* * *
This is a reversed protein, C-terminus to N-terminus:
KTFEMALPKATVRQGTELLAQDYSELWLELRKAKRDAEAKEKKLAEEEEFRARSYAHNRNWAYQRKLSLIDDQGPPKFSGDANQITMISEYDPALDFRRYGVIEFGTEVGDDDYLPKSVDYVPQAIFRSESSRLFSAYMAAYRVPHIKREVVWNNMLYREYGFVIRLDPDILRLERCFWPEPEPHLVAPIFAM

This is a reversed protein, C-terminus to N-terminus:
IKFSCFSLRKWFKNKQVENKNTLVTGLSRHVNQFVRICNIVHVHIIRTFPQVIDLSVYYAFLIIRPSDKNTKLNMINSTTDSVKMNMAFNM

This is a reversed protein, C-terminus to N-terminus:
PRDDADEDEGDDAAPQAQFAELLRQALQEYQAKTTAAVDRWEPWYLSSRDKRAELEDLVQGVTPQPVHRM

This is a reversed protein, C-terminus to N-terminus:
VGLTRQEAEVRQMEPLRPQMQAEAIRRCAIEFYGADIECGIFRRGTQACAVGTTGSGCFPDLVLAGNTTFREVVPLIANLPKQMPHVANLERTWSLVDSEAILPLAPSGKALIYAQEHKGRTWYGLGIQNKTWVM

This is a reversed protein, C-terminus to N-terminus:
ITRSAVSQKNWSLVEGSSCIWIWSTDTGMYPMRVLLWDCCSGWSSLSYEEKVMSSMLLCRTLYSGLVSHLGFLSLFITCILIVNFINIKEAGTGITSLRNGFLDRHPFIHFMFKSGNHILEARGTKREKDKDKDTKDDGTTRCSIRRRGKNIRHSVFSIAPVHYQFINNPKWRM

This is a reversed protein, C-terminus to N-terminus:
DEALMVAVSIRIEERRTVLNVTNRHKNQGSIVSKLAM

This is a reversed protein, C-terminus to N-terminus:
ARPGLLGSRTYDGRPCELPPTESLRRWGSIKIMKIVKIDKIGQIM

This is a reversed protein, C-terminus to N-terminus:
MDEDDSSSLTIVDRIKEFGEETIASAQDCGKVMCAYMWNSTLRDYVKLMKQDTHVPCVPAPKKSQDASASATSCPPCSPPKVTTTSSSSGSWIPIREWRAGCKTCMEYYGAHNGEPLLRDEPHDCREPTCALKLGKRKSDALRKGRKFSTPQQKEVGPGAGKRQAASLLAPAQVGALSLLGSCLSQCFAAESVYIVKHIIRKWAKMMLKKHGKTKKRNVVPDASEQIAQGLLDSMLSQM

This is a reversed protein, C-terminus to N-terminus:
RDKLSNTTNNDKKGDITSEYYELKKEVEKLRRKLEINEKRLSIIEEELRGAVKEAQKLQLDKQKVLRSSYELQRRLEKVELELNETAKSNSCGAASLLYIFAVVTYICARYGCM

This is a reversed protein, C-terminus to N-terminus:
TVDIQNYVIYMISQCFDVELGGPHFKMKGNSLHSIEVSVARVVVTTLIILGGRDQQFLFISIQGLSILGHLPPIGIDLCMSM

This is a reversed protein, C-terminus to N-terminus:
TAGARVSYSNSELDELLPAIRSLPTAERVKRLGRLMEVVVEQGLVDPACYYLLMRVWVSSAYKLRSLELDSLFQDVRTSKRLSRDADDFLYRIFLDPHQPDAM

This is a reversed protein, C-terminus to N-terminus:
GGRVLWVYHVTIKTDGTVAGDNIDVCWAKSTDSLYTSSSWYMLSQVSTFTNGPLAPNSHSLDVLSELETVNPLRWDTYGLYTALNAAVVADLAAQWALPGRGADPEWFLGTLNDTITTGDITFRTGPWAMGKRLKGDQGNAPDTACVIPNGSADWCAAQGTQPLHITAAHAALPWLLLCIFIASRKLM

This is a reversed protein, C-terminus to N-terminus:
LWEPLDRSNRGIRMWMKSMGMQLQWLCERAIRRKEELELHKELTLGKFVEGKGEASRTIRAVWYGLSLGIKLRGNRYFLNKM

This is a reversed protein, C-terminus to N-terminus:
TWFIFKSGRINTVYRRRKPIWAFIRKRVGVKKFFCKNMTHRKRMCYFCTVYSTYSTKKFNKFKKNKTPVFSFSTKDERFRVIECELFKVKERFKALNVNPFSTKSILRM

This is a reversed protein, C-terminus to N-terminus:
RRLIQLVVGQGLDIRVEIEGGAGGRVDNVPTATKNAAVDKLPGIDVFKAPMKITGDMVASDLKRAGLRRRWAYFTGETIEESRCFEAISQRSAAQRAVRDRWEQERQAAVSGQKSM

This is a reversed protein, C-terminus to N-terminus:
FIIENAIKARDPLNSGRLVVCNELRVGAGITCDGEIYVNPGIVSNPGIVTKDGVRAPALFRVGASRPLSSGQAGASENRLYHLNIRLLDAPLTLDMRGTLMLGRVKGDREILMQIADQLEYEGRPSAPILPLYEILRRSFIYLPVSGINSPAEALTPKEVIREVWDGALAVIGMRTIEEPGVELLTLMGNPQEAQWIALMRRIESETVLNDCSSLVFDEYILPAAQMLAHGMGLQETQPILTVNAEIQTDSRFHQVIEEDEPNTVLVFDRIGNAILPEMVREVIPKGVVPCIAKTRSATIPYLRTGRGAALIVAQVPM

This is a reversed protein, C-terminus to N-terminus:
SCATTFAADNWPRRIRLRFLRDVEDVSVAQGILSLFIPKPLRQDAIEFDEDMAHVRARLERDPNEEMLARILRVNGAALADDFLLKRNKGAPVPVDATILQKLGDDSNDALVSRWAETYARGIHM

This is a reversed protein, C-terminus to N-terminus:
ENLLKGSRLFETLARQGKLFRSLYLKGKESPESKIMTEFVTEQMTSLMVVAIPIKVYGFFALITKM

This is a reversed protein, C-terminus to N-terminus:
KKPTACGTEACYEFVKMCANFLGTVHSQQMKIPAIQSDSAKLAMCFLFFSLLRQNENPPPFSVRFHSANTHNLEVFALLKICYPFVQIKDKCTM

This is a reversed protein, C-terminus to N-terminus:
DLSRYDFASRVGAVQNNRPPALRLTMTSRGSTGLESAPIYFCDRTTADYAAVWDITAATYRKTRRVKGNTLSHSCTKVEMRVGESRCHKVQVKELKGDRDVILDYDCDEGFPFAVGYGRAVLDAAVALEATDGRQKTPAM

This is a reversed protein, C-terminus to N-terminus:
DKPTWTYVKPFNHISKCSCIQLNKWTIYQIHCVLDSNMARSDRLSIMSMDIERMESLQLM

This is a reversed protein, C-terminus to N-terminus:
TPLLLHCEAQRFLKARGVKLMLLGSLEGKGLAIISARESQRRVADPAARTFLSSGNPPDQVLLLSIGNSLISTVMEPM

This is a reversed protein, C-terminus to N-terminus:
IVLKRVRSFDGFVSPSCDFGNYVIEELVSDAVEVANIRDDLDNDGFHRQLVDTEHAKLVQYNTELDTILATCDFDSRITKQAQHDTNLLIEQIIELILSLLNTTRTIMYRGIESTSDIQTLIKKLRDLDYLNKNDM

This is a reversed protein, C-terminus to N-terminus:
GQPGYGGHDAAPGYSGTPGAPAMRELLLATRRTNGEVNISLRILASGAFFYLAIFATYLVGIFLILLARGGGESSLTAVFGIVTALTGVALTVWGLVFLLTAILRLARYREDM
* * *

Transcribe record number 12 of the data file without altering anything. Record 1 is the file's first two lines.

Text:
This is a reversed protein, C-terminus to N-terminus:
GGRVLWVYHVTIKTDGTVAGDNIDVCWAKSTDSLYTSSSWYMLSQVSTFTNGPLAPNSHSLDVLSELETVNPLRWDTYGLYTALNAAVVADLAAQWALPGRGADPEWFLGTLNDTITTGDITFRTGPWAMGKRLKGDQGNAPDTACVIPNGSADWCAAQGTQPLHITAAHAALPWLLLCIFIASRKLM